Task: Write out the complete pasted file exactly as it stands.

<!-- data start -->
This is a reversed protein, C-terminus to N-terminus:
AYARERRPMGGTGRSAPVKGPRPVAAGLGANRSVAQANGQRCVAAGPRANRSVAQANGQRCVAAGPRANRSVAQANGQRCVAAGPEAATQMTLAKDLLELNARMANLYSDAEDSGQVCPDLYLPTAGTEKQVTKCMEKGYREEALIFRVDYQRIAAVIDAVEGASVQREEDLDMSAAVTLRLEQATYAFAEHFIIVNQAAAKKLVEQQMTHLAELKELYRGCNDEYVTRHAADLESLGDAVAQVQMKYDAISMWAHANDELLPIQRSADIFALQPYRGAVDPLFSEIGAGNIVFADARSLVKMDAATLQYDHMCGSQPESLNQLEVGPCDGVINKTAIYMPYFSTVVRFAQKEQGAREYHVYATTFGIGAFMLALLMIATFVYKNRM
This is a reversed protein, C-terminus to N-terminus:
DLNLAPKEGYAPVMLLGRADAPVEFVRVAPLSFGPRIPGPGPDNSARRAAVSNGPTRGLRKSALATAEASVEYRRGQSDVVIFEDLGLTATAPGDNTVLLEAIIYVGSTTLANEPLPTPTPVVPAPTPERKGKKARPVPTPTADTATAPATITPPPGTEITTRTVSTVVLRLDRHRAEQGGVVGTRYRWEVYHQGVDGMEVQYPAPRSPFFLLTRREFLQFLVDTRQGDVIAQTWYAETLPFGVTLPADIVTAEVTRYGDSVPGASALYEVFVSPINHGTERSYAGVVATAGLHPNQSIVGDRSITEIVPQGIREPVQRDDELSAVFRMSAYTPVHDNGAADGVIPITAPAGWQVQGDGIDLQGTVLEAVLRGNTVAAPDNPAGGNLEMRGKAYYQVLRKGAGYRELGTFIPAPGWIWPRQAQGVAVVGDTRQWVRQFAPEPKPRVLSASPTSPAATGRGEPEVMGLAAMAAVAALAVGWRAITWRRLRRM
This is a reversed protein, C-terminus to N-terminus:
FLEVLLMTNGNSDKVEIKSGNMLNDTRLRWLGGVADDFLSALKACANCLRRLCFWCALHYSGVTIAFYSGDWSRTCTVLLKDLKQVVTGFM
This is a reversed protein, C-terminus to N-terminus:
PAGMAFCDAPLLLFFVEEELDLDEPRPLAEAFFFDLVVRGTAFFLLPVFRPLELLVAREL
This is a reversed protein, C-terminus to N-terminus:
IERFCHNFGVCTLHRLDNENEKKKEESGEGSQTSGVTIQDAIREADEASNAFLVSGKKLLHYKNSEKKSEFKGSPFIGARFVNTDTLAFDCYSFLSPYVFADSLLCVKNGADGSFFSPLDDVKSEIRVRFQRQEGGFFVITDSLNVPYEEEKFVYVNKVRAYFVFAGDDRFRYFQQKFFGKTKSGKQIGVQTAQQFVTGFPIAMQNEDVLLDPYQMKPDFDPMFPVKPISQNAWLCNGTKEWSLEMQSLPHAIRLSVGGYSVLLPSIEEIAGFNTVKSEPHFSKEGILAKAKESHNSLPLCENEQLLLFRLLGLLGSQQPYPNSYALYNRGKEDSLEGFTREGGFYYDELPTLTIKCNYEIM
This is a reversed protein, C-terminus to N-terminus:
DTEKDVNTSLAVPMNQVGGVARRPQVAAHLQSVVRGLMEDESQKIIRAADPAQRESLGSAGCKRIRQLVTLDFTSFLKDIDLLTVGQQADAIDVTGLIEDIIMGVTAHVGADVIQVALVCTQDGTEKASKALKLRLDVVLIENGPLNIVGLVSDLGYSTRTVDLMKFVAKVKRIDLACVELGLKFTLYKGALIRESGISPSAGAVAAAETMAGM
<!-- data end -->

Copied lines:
This is a reversed protein, C-terminus to N-terminus:
AYARERRPMGGTGRSAPVKGPRPVAAGLGANRSVAQANGQRCVAAGPRANRSVAQANGQRCVAAGPRANRSVAQANGQRCVAAGPEAATQMTLAKDLLELNARMANLYSDAEDSGQVCPDLYLPTAGTEKQVTKCMEKGYREEALIFRVDYQRIAAVIDAVEGASVQREEDLDMSAAVTLRLEQATYAFAEHFIIVNQAAAKKLVEQQMTHLAELKELYRGCNDEYVTRHAADLESLGDAVAQVQMKYDAISMWAHANDELLPIQRSADIFALQPYRGAVDPLFSEIGAGNIVFADARSLVKMDAATLQYDHMCGSQPESLNQLEVGPCDGVINKTAIYMPYFSTVVRFAQKEQGAREYHVYATTFGIGAFMLALLMIATFVYKNRM
This is a reversed protein, C-terminus to N-terminus:
DLNLAPKEGYAPVMLLGRADAPVEFVRVAPLSFGPRIPGPGPDNSARRAAVSNGPTRGLRKSALATAEASVEYRRGQSDVVIFEDLGLTATAPGDNTVLLEAIIYVGSTTLANEPLPTPTPVVPAPTPERKGKKARPVPTPTADTATAPATITPPPGTEITTRTVSTVVLRLDRHRAEQGGVVGTRYRWEVYHQGVDGMEVQYPAPRSPFFLLTRREFLQFLVDTRQGDVIAQTWYAETLPFGVTLPADIVTAEVTRYGDSVPGASALYEVFVSPINHGTERSYAGVVATAGLHPNQSIVGDRSITEIVPQGIREPVQRDDELSAVFRMSAYTPVHDNGAADGVIPITAPAGWQVQGDGIDLQGTVLEAVLRGNTVAAPDNPAGGNLEMRGKAYYQVLRKGAGYRELGTFIPAPGWIWPRQAQGVAVVGDTRQWVRQFAPEPKPRVLSASPTSPAATGRGEPEVMGLAAMAAVAALAVGWRAITWRRLRRM
This is a reversed protein, C-terminus to N-terminus:
FLEVLLMTNGNSDKVEIKSGNMLNDTRLRWLGGVADDFLSALKACANCLRRLCFWCALHYSGVTIAFYSGDWSRTCTVLLKDLKQVVTGFM
This is a reversed protein, C-terminus to N-terminus:
PAGMAFCDAPLLLFFVEEELDLDEPRPLAEAFFFDLVVRGTAFFLLPVFRPLELLVAREL
This is a reversed protein, C-terminus to N-terminus:
IERFCHNFGVCTLHRLDNENEKKKEESGEGSQTSGVTIQDAIREADEASNAFLVSGKKLLHYKNSEKKSEFKGSPFIGARFVNTDTLAFDCYSFLSPYVFADSLLCVKNGADGSFFSPLDDVKSEIRVRFQRQEGGFFVITDSLNVPYEEEKFVYVNKVRAYFVFAGDDRFRYFQQKFFGKTKSGKQIGVQTAQQFVTGFPIAMQNEDVLLDPYQMKPDFDPMFPVKPISQNAWLCNGTKEWSLEMQSLPHAIRLSVGGYSVLLPSIEEIAGFNTVKSEPHFSKEGILAKAKESHNSLPLCENEQLLLFRLLGLLGSQQPYPNSYALYNRGKEDSLEGFTREGGFYYDELPTLTIKCNYEIM
This is a reversed protein, C-terminus to N-terminus:
DTEKDVNTSLAVPMNQVGGVARRPQVAAHLQSVVRGLMEDESQKIIRAADPAQRESLGSAGCKRIRQLVTLDFTSFLKDIDLLTVGQQADAIDVTGLIEDIIMGVTAHVGADVIQVALVCTQDGTEKASKALKLRLDVVLIENGPLNIVGLVSDLGYSTRTVDLMKFVAKVKRIDLACVELGLKFTLYKGALIRESGISPSAGAVAAAETMAGM